On 30 June 2004, the Postal Services issued another set of stamps on the theme ‘petits métiers’, carried out by generations of Mauritians.
(i) Rs. 2 stamp depicts a “ferblantier” (tinsmith), a craft that has evolved to adapt to changing times. Its continuity was guaranteed for its large clientele by craftsmen coming from the same families. They produced a wide range of metal utensils such as watering cans, braziers, buckets, paraffin boxes and letterboxes; (ii) Rs. 7 depicts a ‘cordonnier’ (a cobbler), who repairs and replaces worn soles and heels, very rapidly and at low cost; (iii) Rs. 9 shows a ‘forgeron’ (a blacksmith), now a slowly disappearing craft. They produced a range of rough, robust and cheap tools such as hoes, axe-heads, chisels, spikes etc; (iv) Rs. 15 depicts a ‘vannier’ (a basket maker), where baskets, table mats, straw hats, bags or cases were weaved from sun-dried leaves and fibres from local plants such as coconut, aloe or vacoas.
On 12th April 1971, a set of 4 postage stamps was issued on the theme ‘tourist’. It features 4 postage stamps which display various assets of Mauritius as a tourism destination.
(i) The 10cs stamp shows a landscape scenery, with a waterfall with a rainbow; (ii) The 15 cs stamp features another inland scenery of ordinary lifestyle at the time, showing women carrying wood on their heads, crossing a bridge surrounded by sugar cane fields, with montagne Trois Mamelles in the background; (iii) the 60 cs stamp shows a beach scene, with tourists on the beach, ready to go for a boat trip in the lagoon; and (iv) the Rs. 2.50 stamp shows marine life under water, with small coloured fish and corals.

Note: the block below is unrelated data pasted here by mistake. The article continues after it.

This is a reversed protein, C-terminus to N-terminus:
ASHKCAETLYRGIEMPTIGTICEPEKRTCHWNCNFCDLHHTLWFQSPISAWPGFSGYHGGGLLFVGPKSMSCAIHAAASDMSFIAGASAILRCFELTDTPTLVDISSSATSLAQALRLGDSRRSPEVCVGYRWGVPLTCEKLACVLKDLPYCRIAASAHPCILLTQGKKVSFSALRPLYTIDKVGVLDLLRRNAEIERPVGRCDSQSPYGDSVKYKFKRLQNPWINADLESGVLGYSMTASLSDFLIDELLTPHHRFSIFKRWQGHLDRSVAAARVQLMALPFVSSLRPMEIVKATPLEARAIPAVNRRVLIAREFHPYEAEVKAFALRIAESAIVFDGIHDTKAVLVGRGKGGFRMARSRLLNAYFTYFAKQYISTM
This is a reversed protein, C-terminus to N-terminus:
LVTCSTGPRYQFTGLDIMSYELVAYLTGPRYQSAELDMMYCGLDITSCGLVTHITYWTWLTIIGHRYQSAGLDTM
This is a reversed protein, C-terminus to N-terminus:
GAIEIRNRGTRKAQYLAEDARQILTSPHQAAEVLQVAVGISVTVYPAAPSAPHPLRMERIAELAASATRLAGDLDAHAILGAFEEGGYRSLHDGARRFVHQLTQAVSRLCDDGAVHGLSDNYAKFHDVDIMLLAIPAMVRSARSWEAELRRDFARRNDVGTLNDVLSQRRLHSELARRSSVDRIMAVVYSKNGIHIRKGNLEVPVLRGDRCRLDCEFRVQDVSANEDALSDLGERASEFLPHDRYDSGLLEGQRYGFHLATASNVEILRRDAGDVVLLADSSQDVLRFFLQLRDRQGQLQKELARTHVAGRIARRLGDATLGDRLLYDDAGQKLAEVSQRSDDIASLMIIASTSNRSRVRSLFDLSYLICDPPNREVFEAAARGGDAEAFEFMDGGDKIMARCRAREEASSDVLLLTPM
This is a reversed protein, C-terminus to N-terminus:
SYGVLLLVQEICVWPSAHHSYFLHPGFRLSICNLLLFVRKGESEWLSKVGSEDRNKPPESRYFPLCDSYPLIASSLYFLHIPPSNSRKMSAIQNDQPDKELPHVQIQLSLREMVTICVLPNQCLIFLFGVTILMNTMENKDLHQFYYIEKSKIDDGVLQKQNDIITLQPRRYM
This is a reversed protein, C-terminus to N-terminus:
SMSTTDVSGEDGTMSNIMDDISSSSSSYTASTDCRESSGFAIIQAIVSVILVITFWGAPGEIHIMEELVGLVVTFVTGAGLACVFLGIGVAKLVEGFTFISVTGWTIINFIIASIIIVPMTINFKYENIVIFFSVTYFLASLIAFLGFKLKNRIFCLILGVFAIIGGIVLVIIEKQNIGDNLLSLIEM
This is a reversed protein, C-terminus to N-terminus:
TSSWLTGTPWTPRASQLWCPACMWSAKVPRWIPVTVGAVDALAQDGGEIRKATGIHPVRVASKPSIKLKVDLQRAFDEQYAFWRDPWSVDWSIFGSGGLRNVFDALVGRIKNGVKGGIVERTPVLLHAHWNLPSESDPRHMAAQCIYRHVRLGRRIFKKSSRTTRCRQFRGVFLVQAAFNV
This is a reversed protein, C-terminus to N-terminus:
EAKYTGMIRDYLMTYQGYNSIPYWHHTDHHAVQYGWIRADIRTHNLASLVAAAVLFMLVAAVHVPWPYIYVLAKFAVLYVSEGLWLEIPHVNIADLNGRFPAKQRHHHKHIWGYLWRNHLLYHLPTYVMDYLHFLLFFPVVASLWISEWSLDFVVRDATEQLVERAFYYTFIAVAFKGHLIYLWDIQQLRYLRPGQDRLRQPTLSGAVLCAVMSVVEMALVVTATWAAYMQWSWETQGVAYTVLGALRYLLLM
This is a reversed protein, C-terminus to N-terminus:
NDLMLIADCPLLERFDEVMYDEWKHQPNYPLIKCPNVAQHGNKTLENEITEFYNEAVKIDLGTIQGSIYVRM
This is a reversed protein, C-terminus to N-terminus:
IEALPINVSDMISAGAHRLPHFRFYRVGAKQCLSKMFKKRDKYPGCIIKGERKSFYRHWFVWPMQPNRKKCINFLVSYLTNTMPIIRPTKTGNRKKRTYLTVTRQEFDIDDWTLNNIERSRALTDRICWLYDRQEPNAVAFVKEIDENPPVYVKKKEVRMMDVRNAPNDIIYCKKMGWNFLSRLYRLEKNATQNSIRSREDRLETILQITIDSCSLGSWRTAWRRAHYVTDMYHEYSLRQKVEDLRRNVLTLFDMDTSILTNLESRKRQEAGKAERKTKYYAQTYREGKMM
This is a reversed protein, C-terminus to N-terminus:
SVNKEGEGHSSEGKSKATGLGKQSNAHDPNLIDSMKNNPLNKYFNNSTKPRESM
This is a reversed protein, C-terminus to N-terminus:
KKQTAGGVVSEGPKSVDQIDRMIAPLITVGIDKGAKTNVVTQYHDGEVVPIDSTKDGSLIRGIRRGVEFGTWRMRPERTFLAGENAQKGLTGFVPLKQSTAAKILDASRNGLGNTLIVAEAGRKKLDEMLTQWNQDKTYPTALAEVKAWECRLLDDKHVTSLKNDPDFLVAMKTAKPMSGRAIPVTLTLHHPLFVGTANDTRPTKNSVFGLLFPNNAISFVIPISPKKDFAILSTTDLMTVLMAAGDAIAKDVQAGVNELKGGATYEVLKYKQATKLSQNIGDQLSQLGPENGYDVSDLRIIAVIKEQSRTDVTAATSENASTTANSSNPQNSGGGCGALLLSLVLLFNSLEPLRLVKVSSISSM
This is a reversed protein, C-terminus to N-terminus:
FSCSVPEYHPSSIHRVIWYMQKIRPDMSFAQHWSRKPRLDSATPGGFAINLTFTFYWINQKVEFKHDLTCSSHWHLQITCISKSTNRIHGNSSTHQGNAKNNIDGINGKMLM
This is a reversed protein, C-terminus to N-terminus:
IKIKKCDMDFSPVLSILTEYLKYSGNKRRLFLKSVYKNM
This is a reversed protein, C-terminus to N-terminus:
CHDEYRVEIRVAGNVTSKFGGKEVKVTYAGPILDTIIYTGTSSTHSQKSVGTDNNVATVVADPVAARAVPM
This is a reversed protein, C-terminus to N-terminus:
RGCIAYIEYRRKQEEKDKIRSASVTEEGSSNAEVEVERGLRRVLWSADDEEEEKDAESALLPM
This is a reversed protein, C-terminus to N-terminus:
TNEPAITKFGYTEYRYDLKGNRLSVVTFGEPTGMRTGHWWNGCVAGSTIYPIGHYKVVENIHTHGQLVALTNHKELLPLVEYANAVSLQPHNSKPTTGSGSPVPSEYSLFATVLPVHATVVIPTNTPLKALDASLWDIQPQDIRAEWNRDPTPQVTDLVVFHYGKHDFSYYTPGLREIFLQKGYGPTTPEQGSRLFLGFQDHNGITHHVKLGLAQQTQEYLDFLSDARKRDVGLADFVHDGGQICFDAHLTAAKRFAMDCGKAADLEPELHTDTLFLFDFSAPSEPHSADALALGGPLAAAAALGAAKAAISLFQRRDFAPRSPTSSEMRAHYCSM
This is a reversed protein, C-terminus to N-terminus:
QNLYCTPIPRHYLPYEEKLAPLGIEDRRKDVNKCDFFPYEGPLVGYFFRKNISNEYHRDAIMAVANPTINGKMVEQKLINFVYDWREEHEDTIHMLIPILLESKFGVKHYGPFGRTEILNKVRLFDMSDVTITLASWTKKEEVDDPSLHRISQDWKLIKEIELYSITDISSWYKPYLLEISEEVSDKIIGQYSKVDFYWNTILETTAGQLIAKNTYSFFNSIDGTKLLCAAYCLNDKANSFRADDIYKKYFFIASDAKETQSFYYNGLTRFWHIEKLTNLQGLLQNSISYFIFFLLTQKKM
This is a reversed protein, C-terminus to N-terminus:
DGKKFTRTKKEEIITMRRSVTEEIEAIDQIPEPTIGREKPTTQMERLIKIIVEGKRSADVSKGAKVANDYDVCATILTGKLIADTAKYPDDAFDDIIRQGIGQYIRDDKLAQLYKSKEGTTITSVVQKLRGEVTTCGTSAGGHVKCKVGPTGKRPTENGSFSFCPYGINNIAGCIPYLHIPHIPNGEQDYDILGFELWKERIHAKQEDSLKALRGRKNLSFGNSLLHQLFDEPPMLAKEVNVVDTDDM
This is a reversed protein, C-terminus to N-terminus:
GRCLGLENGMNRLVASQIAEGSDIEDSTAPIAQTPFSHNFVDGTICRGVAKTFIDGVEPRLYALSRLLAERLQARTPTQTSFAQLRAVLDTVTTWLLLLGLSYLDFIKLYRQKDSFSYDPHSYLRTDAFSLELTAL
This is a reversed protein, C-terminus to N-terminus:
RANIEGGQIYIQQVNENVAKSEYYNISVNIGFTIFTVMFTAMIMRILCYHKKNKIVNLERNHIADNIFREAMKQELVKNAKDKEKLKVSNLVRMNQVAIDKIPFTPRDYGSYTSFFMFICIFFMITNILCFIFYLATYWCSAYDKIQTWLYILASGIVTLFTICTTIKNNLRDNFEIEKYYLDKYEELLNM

On 25 September 1985, on the occasion of the 10th Anniversary of the World Tourism Organisation, a set of 4 postage stamps was released.
They feature essentially some of the tourism attractions in Mauritius and Rodrigues. (i) The 25cs stamp shows Caverne Patate in Rodrigues, an impressive cave system, of 600 metres, with a few stalagmite and stalactite formations; (ii) The 35 cs stamp shows the seven coloured earth, a geological formation, which is a prominent tourist attraction, situated in Chamarel in Mauritius. The main feature is the different coloured sands, formed by the decomposition of volcanic rocks, that are settled in different layers and small dunes, of about seven different colours (red, brown, violet, green, blue, purple and yellow); (iii) the Rs. 5 stamp shows Serpant island, with a view on Round islands. Those two small islands are nature reserves and are situation in the North of Mauritius; and (iv) The Rs. 10 stamps, which features another small island off the Northern coast of Mauritius, Coin de Mire.